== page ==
The eternal debate - should you have your kitty stay indoors or should you let him explore the outside - is ongoing. While there are many opinions out there which are often expressed in a very black and white way, the decision is ultimately yours. So what are the perks and downsides of each option?
Indoor cats are amazing - they tend to be focused on you as you’re the only action in the vicinity and they don't usually come home with fleas or ticks. They are safer from contagious diseases, crazy cars and all the other perils of the outside world and they usually end up taking on your sleeping schedule as you become the most important thing in their world. Their universe revolves around you - and any other living beings in the house. They will likely be lap cats, seeking your attention and be just a little naive in the ways of the world, including hunting.
The downsides are that you’ll have to clean out that litter tray every single day, put up with their need for attention even when you’re not up to it, clean up the inevitable hairballs which can go nowhere but inside on your floor and deal with the ruckus they make during the night in the house. Meanwhile, the chances of your house undergoing some property damage (scratching and incontinence), instant fur attacks (covering everything in hair) and the work and money you’d have to put into cat furniture and other environmental enrichment items to keep your kitty happy and keep the property damage and nightly noise to a minimum are something to be considered.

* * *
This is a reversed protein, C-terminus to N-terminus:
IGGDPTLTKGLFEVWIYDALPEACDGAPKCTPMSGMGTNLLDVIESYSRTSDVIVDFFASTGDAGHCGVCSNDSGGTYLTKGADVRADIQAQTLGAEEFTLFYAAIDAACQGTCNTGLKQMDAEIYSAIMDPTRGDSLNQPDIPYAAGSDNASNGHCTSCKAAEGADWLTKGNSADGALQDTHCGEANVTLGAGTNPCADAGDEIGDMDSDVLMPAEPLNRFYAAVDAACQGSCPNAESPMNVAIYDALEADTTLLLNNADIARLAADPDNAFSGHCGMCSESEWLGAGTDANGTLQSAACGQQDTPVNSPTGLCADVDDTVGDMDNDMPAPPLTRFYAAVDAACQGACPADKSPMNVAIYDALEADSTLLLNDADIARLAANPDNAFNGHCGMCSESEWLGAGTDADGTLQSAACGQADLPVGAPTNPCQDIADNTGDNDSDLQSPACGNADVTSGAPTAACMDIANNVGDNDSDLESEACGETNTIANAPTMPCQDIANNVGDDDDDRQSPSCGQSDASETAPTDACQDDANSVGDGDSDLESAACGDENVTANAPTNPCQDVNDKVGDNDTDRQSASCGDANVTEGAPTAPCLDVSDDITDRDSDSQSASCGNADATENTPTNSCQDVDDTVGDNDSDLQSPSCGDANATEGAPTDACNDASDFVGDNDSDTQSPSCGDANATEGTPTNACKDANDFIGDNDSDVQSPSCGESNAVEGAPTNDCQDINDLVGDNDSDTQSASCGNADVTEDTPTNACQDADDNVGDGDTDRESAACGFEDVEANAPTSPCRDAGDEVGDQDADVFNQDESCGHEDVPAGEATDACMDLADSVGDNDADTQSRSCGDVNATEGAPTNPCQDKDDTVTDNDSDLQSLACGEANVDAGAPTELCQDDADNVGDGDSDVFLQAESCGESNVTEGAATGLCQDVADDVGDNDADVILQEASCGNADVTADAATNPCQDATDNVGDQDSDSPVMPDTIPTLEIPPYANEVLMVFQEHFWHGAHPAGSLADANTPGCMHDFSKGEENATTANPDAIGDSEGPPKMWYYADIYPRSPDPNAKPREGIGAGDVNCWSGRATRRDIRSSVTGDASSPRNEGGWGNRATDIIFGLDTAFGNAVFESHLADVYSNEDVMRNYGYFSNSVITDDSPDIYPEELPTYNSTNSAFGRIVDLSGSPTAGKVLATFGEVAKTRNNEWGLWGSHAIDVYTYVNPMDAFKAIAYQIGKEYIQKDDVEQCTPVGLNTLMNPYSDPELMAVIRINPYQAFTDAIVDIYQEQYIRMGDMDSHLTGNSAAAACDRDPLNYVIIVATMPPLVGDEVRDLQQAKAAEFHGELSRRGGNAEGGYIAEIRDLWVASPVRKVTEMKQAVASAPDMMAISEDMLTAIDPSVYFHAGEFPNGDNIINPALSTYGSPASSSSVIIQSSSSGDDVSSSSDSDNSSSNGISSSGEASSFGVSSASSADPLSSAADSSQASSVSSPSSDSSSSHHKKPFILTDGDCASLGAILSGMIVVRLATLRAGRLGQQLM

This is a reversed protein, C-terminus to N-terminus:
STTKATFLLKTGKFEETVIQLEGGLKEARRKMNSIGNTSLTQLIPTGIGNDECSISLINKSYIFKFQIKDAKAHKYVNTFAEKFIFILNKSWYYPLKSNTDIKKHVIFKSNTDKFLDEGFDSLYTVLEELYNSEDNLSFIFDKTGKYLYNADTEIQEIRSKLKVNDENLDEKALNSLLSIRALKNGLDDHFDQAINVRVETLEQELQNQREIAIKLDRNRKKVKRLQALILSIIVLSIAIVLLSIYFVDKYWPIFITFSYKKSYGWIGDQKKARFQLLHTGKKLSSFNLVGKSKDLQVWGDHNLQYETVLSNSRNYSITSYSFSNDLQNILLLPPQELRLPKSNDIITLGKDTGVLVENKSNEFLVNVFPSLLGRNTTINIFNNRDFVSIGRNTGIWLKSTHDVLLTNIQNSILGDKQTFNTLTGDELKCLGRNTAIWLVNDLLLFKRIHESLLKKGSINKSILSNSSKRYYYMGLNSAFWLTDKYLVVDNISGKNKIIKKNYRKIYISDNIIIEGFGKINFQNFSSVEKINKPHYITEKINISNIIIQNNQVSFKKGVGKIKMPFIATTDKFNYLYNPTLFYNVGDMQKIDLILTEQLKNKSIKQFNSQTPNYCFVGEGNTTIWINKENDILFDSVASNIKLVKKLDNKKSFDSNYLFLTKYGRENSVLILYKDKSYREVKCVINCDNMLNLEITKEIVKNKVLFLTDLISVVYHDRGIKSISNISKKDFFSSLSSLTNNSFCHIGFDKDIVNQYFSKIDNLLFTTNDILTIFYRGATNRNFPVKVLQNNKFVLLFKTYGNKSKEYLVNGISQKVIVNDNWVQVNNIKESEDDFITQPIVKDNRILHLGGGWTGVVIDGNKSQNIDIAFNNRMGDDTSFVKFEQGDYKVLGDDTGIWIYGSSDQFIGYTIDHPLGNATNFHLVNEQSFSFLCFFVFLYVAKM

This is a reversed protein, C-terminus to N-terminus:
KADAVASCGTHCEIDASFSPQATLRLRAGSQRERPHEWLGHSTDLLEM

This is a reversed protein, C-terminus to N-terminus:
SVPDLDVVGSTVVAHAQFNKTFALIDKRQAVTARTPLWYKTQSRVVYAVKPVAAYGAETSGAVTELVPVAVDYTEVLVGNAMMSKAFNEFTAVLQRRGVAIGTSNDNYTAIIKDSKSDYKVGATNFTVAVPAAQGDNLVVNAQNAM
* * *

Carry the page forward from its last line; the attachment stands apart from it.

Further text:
And those are only the downsides for you. The downsides for the cat are that they are at risk of being chronically depressed. If you work 8+ hours a day, plus commuting and you’re their only interaction, while they stare at 4 walls for the rest of the day, they’re at risk of becoming obese, apathetic, chronically stressed and utterly depressed - along with the host of medical issues those can cause. This can definitely be rectified with the right amount of either attention and playtime or other environmental enrichment devices and even an additional kitty, but depending on the personality of your kitty, it might prove to be a challenge - whether or not you’d enjoy a fun challenge like that, is however up to you. Research into cat behaviour and environmental enrichment are definitely recommended to make living together easier and your bond together even stronger.
So, what about outdoor kitties? Well, they tend to be more independent and therefore less focused on their owners. They have a life to lead, you know! Give them a cat door, leave the food and water out and they’ll be good. Does that mean they’ll never cuddle or ask for attention? No, not really, but it will be more on their terms and at their leisure, depending on how social and extraverted they are as an individual.
There will be no need for a litter tray, or the one you do have will be more of a back-up option. And most hairballs will be chucked up out outside. While some hair will still cover your house, it will be significantly less and for the most part, you won’t have to worry about environmental enrichment as much as they’ll be perfectly happy entertaining themselves outside. They have territories to inspect, places to mark and things to discover. That is, when they aren’t sleeping, eating or cuddling you.